Peter Johnson is a Shelter Islander who leases 10 acres of land underwater more than 1,000 feet from the shoreline off Mashomack Preserve in Shelter Island Sound. He grows oysters and his landlord is Suffolk County.
Each week he launches his 18-foot skiff into Smith Cove and motors out to his underwater oyster cages marked by buoys. He checks his shellfish for predators like porgies and crabs who get into — or are born — in the cages and eat the seed oysters. He calls his operation the Sheltered Oyster Company.
Mr. Johnson was one of the more than 30 people who attended a public meeting at the Mashomack Preserve Manor House Monday afternoon. The meeting was a 10-year review of Suffolk County’s Aquaculture Lease Program.
The Town of Shelter Island, The Nature Conservancy and the Suffolk County Department of Economic Development and Planning hosted the gathering, with County Chief Environmental Analyst DeWitt Davies and County Environmental Planner Susan Filipowich chairing the meeting.
The purpose of the session was to gather information from advisory groups, municipalities and oyster growers. The Island meeting is part of an information gathering effort for the five East End towns. The county is looking at changing cultivation zones and examining the possibility of seaweed cultivation, Mr. Davies said.
It was made clear that the county only controlled the Island’s outside waters. The Town of Shelter Island controls the bottoms in its creeks and harbors. The groups that the county seeks information from are the yacht clubs, the marinas and recreational and commercial fishermen.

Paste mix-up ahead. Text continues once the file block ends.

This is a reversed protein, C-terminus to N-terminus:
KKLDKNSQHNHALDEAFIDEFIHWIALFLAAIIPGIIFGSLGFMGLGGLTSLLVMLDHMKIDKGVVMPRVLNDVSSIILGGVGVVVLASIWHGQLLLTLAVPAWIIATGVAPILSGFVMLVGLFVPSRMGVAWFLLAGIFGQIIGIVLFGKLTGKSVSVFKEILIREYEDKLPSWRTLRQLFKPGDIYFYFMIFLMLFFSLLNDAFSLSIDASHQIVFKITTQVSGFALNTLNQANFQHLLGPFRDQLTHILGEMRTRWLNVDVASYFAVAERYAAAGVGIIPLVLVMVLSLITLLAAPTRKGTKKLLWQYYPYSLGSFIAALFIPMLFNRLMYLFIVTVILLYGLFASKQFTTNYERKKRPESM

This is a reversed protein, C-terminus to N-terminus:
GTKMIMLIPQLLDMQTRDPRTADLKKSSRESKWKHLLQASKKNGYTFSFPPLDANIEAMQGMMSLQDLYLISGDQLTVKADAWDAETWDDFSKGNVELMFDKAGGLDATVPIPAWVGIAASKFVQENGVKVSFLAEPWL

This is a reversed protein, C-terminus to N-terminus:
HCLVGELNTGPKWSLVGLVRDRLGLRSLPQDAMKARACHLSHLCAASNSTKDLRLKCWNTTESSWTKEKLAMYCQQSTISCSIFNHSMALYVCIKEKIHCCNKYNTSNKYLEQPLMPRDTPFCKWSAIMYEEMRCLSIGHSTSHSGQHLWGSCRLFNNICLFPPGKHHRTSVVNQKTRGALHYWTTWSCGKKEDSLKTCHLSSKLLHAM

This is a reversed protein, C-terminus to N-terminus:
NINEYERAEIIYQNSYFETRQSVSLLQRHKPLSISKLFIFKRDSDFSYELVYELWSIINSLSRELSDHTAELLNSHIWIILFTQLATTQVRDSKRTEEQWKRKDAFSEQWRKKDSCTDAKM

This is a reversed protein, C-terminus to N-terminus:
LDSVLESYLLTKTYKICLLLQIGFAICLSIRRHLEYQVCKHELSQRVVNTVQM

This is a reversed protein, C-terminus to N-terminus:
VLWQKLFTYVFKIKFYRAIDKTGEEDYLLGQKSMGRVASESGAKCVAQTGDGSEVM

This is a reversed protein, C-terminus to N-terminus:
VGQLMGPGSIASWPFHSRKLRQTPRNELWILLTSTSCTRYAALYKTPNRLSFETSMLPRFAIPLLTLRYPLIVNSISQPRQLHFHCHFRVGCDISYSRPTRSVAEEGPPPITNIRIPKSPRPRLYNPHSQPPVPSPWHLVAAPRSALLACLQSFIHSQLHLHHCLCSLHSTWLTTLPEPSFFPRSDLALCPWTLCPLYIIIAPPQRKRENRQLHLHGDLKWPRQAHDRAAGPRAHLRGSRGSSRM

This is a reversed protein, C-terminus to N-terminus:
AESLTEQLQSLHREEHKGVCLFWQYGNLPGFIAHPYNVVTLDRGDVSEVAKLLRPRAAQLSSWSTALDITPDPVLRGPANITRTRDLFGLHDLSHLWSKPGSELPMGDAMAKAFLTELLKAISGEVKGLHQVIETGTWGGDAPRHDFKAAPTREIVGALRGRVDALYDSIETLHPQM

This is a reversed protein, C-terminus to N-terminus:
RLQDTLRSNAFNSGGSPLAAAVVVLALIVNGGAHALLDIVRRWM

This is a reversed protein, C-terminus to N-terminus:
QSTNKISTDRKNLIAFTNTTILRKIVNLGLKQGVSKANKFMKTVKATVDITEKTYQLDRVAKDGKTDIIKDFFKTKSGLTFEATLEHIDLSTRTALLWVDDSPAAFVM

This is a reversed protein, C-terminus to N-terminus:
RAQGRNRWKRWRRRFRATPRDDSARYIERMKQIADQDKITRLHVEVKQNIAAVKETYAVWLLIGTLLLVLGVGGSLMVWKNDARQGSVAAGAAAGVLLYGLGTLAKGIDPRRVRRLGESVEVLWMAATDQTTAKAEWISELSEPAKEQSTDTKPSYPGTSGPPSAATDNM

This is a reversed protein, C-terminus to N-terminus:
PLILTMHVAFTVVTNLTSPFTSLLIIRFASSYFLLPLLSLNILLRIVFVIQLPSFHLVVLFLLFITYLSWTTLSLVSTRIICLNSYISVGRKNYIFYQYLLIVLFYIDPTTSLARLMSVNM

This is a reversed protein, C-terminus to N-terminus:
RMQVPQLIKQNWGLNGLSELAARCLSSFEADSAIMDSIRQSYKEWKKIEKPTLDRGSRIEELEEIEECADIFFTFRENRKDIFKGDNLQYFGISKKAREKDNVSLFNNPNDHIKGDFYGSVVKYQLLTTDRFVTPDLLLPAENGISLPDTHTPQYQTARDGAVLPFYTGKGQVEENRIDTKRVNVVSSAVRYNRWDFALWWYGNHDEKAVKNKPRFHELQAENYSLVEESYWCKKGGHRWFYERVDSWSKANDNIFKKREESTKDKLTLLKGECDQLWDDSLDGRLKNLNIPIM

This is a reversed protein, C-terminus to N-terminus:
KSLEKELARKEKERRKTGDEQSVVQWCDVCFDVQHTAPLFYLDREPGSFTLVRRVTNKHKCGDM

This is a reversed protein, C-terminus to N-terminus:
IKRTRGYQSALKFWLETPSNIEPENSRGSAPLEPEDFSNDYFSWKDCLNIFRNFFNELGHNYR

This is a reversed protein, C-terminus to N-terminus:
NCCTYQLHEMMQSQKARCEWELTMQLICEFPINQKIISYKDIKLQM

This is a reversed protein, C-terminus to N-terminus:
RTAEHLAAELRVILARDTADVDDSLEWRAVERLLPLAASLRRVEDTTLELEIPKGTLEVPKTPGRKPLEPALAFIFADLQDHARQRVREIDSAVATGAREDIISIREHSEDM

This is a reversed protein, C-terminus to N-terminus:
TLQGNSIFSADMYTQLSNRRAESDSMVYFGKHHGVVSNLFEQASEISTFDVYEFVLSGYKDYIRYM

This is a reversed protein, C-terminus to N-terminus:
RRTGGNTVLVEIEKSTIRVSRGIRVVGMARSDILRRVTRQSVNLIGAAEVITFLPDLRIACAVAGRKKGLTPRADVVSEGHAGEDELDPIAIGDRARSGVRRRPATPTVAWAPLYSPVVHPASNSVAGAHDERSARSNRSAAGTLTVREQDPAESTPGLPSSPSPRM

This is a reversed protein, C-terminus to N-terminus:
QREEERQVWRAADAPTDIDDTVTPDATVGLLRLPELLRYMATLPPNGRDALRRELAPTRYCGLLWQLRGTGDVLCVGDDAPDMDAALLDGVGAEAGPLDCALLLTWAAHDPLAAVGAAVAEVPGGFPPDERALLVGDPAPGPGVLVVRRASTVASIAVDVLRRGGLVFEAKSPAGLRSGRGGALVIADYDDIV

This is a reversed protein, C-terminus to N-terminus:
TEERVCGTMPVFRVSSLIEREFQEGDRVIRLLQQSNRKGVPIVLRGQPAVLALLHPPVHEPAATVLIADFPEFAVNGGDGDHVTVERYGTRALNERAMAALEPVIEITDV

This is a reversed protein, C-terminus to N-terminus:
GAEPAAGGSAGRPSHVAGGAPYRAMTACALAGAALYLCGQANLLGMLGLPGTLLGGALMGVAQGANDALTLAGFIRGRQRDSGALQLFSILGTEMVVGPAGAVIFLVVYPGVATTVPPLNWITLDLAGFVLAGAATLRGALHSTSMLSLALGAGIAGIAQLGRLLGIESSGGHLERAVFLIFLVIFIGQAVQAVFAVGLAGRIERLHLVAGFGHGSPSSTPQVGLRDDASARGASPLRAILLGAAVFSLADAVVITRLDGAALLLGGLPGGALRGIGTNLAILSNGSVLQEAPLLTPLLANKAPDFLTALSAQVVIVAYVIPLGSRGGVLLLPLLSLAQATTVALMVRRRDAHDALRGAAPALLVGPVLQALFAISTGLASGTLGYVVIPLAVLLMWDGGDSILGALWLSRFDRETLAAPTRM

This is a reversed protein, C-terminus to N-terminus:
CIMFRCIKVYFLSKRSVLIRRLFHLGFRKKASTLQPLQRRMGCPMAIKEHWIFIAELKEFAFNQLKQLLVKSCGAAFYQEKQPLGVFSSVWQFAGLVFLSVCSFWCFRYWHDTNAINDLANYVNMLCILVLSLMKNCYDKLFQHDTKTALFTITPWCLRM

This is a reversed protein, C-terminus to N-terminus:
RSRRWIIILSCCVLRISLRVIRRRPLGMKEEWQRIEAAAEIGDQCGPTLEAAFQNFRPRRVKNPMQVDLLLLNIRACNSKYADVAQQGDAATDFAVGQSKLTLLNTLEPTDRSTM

There are currently eight leases on Shelter Island and the county will be foreclosing on those that are not being used.
It was explained that there is a big commitment involved for an individual to get set up in aquaculture, even on a limited basis. There are permits required from agencies like the New York State Department of Environmental Conservation, the Coast Guard and the U.S. Army Corps of Engineers. Then there’s the gear — cages, ropes, buoys and an appropriate boat.
“It’s an expensive business,” Mr. Davies said, adding that it’s a good opportunity for those who want to get into it. “But don’t expect to make a big profit,” although it’s a green and rewarding way to make a living.
When Councilman Jim Colligan asked if there were any plans by the county to increase the cultivation acreage, he was told that’s still on the table. The other town official at the meeting was Supervisor Gary Gerth.
Julia Romanchuk Weisenberg, who is running for a Town Board seat on the Republican line, asked if “triploid” or “diploid” oysters were being grown. She was told that mostly diploid are cultivated here. It was explained that triploid oysters grow much faster but do not reproduce.
In 2004 New York State gave 110,000 acres of underwater lands to Suffolk County to lease, and 29,000 acres are in the waters from Flanders to Orient and Montauk as a cultivation zone.
The meeting broke up into small groups and discussions followed. For more information on the county’s aquaculture lease program, contact Ms. Susan Filipowich, at (631) 853-4775 or email her at [email protected]
The next informational meeting will be in Riverhead on June 6.